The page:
-The war is not over, I don't care what a president says from an air craft carrier or behind a podium, there are still US Solidiers fighting and dieing in Iraq and there are estimated to be more private military contractors fighting today in Iraq than before the war supposedly 'ended', some estimates are that there are as many as 50,000 there currently in addition to the US troops. And I would not be surprised, that if by the end of Obama's 1st term that somehow we are looking at a potential war with Iran.

-Healthcare is not reformed - health insurance maybe, however speaking as someone who works very closely with small businesses, it is in more chaos and expensive than ever before. There is more uncertainty and anxiety about what the future costs are going to go up to, that this more than any other one issue is what I hear from my business owners are thier primary concern about growing thier staff.

-

And to top it off, this administration has filed - and won - two lawsuits against providing equal treatment for homosexuals. Don't Ask, Don't Tell and Defense of Marriage have both been found to be unconstitutional, and rather than seizing upon those historic rulings, the Obama administration has fought hard at tremendous taxpayer expense to keep those discriminatory laws in place. The administration has an obligation to defend the laws, but not to appeal descions once they are determined to be unconstitutional. In many ways this president has been worse on civil liberties given his failed pledge to transparrently close Gitmo, extension of the worst parts of the Patriot Act, presidential order to execute US Citizens without jury trial - something Bush didn't even have the disrespect for the constitution to (at least openly) do.

The previous administration was the worst in my lifetime, but this one is not shaping up to be any better. Sure, 1.3trillion is the legacy of Bush, but we are likely looking at several trillion over that, some estimates are 13trillion or more being the legacy of Obama.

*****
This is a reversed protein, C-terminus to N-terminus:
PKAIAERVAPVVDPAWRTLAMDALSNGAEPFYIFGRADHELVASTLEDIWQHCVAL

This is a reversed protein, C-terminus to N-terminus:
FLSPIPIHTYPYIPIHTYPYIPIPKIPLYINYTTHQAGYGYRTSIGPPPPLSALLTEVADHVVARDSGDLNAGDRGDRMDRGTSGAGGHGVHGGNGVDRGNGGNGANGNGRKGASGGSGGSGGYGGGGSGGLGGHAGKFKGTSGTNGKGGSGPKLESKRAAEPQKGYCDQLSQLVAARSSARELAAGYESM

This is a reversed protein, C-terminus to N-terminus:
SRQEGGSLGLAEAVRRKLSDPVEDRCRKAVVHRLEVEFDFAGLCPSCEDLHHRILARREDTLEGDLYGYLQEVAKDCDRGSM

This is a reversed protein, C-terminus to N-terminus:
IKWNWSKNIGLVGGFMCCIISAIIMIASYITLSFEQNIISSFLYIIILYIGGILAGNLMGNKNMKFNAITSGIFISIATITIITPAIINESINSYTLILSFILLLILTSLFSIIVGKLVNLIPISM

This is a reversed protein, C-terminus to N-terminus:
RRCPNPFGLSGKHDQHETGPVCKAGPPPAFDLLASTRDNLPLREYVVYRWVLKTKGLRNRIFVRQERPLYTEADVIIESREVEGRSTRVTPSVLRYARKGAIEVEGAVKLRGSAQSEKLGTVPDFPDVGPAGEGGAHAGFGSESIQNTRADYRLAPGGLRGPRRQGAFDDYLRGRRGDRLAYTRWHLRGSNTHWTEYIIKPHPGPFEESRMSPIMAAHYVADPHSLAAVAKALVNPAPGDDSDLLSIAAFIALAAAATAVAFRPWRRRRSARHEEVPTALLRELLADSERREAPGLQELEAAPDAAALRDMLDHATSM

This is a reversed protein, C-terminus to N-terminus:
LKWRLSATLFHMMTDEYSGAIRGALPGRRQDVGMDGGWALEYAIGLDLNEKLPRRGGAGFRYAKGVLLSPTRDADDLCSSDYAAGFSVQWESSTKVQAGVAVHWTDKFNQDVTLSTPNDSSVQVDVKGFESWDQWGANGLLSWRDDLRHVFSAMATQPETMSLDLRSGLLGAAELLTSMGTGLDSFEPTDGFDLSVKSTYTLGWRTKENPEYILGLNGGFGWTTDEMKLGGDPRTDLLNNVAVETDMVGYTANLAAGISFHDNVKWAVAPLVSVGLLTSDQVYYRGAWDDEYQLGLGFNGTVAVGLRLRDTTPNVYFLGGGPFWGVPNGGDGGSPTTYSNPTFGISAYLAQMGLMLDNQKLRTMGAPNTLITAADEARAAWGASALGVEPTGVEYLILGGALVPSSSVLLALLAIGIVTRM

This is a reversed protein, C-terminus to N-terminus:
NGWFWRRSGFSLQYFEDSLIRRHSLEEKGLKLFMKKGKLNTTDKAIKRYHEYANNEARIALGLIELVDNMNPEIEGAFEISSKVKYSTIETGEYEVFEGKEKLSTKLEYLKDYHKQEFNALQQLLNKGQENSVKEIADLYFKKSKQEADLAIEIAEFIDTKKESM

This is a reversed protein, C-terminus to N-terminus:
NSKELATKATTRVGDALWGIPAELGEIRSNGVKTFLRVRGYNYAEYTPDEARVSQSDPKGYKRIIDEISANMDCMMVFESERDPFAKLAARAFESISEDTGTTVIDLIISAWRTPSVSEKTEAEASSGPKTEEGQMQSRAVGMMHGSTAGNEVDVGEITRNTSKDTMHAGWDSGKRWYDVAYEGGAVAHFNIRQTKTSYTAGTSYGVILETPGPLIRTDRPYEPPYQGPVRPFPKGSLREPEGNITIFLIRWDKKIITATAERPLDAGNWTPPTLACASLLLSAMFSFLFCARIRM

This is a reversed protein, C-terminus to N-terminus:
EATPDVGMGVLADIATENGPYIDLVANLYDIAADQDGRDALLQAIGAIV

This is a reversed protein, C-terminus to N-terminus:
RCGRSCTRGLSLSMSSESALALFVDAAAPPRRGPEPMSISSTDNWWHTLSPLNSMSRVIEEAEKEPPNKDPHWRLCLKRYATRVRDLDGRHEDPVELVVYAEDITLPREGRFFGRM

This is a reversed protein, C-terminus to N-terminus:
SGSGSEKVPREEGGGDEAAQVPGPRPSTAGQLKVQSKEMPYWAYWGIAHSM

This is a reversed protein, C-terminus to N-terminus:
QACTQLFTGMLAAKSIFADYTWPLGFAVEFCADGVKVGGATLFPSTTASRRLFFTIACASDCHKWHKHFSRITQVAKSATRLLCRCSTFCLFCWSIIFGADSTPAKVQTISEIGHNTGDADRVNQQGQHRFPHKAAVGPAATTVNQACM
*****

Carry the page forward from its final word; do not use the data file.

Sorry if I do not buy in to your Polyanna view of Obama... the guy has been a disappointment and a disaster, especially considering he had a majority house and senate in his favor more so than any president in history that I can recall.

cillagirl84@msn.com said...

Sometimes I'm jealous of other countries with extremely limited campaign periods w/strict laws for campaigners. It is very frightening how far backwards we have gone. Remember McCain-Feingold? There is something completely disturbing about a Supreme Court that decides that corporations have the same rights as human beings!

Citizen Jane said...

Hi, Six,

Correct me if I'm wrong, but it seems to me that no president of either party could possibly please you, regardless of what he (or she) might accomplish. As rational as you seem to be sometimes, your overall attitude toward government seems to be uniformly negative and cynical.

Is there anyone--anyone at all--in public office whom you admire or who you believe has accomplished great things?

Six said...

Of course - how could you not be cynical when you look at a guy like Obama who you believe will at least be good on civil liberties, turn out to be SO BAD. Its like getting the worst of both with him.